Cancer: Let Nature Protect You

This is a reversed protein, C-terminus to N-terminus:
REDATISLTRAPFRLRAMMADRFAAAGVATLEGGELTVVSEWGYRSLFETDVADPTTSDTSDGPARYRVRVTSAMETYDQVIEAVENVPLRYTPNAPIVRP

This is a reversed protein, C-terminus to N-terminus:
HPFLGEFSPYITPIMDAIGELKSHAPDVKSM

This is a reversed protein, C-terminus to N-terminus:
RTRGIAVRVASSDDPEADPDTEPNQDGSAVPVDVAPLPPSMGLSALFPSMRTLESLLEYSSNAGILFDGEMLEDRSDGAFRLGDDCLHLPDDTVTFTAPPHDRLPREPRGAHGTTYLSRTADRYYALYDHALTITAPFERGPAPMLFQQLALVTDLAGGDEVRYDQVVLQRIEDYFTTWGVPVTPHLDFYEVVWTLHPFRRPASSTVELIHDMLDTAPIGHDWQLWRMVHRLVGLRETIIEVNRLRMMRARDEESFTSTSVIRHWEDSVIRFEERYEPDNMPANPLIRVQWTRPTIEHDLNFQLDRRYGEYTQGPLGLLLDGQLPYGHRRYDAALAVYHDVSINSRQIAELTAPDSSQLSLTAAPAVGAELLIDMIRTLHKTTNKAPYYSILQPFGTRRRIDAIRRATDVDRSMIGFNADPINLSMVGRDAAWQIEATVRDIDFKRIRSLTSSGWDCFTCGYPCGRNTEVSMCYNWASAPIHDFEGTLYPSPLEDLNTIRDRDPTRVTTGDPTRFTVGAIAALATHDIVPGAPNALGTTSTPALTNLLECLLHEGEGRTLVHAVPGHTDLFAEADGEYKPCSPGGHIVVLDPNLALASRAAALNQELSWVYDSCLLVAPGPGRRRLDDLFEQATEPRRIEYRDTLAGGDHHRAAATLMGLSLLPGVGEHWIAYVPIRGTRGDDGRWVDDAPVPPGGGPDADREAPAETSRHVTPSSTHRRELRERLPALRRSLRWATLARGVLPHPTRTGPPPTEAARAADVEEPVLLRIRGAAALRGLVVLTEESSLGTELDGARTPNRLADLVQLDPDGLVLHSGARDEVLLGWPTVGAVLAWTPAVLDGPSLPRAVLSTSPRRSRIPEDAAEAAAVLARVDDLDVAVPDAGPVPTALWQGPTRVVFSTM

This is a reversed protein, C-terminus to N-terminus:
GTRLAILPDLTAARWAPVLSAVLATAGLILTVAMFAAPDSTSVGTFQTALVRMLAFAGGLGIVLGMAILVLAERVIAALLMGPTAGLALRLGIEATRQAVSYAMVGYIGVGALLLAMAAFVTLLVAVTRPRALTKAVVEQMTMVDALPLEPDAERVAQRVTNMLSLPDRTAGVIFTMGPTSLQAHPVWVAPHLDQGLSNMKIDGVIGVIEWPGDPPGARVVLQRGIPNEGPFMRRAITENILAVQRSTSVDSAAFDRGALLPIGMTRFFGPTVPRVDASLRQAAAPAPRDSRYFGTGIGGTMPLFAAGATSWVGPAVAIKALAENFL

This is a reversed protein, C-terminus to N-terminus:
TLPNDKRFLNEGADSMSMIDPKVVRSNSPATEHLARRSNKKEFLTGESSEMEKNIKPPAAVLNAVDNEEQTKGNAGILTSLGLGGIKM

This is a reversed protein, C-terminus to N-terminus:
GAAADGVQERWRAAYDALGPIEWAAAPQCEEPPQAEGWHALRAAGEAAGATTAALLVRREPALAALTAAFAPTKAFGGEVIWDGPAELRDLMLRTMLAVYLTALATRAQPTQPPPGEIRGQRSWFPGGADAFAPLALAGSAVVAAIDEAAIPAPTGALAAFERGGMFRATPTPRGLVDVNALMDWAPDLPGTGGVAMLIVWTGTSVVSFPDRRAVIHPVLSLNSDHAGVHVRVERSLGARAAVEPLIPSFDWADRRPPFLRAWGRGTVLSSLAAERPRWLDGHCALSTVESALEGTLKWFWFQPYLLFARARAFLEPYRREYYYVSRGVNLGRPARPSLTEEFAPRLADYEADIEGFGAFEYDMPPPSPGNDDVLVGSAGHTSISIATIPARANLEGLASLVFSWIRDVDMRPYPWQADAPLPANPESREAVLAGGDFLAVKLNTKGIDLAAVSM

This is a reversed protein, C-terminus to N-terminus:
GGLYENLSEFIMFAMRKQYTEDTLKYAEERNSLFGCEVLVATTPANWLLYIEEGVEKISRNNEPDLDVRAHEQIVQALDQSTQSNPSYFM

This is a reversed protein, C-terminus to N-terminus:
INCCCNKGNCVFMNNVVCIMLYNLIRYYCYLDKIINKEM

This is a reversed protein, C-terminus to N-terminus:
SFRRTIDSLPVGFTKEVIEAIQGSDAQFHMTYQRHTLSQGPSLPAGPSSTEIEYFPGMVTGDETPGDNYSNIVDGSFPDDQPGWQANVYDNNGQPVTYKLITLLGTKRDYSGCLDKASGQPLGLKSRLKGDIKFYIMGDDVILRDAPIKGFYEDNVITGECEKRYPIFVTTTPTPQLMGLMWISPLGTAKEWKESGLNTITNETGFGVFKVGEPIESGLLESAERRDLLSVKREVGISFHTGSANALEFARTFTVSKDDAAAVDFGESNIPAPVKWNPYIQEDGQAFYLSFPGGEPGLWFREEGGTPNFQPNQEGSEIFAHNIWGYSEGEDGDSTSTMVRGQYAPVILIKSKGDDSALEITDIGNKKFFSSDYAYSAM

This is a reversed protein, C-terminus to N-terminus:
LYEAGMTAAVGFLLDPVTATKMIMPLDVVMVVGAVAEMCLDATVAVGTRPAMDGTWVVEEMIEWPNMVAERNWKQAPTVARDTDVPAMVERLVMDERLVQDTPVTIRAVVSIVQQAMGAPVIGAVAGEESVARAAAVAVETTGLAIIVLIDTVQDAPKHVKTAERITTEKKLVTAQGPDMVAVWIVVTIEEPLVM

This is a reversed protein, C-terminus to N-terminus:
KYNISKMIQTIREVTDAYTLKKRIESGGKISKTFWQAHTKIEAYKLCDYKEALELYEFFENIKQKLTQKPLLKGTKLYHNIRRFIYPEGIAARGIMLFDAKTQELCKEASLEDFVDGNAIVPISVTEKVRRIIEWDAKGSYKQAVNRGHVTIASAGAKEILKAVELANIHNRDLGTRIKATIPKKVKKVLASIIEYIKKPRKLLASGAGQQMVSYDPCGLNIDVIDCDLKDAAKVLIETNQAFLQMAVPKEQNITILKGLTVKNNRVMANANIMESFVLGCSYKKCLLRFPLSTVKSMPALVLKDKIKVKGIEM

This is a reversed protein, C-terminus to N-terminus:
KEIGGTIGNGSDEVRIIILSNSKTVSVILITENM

Cancer is the most feared disease amongst women. These days we’re bombarded with propaganda about how dangerous it is. We’re told we need to be using drugs and expensive medical procedures to protect ourselves from the dreaded cancer in its myriad of forms. I believe it’s time to turn away from all the drama, and get practical. Fifty years ago I was trained by some of the finest medical doctors. These men and women had all been conventionally trained MDs. But each one of them had chosen to leave behind the approach to treating illness by prescribing powerful and potentially dangerous pharmaceuticals. They chose instead to teach people how to access their own natural potentials for creating highlevel health and protecting themselves from illnesses. Thanks to all I learned from them, I was able to raise my own four children without drugs, as well as transforming my own health. Let me share with you some of the things I learned from them when it comes to helping protect your body from cancer and other illness. You will need to make some simple yet profound changes in the way you may have been living. But, in the process, it can help you—as it did me—to expand your health so effectively that you will never look back. By the way, did you know that less than 10% of all cases of breast cancer are likely to be related to genetic risk factors? Other risk factors are almost all environmental issues. For we live in a highly poisonous world which you need to learn to protect yourself from. Here’s my simple checklist. How many of these changes are you willing to make in your life to achieve high-level wellness long-term? Stop buying convenience foods from supermarkets and clear all of these foods out of your kitchen now. They are full of pesticides, colorants, chemicals and flavor enhancers all of which are fundamentally damaging to your body and health. Go for REAL foods in everything you eat: Meats and eggs from pastured organic animals, only wild fish— never farmed fish—and organically grown dark greeb vegetables and a few low glycaemic fruits. Grow as many of these as you can in your own garden or kitchen windows, or find a good source near you and shop there. Get plenty of Vitamin D3. Hang out in the sun if you are lucky enough to live in a sunny country. It is a proven fact that the more elevated your solar UVB exposure is before 11am and after 3pm, the less susceptible you will be to developing cancer of many kinds. If you live in a country with little sunlight, be sure to take a supplement of vitamin D-3+vitamin K-2 twice a day. You’ll need between 2000 and 5000 IU of D-3 and 100mcg-200mcg of vitamin K-2. Never cook your meats at ta very high a temperature. Charring may taste good but it is not good for you and has been strongly associated with cancer risk. Never eat unfermented soy in any form, be it milk, tofu, or any other. If you want to eat soy, be sure it is only fermented soy and is non-GMO, traditionally fermented soy including natto, tempeh, miso and tofu. These fermented soy products may even help prevent cancer. Drink a pint of green juice from organically grown vegetables every day without fail. Take a top quality omega-3 oil every day. Steer clear of electromagnetic fields every chance you get. Don’t use Wi-Fi in your home. If you need to use it, turn off the Wi-Fi as soon as possible. When you do not have to use your cell phone, make sure it is in Airplane Mode. Get plenty of simple exercise daily: walking, dancing, weights, Pilates, whatever you like best, and make this a habit. Re-establish your body’s healthy weight and stay that weight. These simple measures work like a dream for everyone.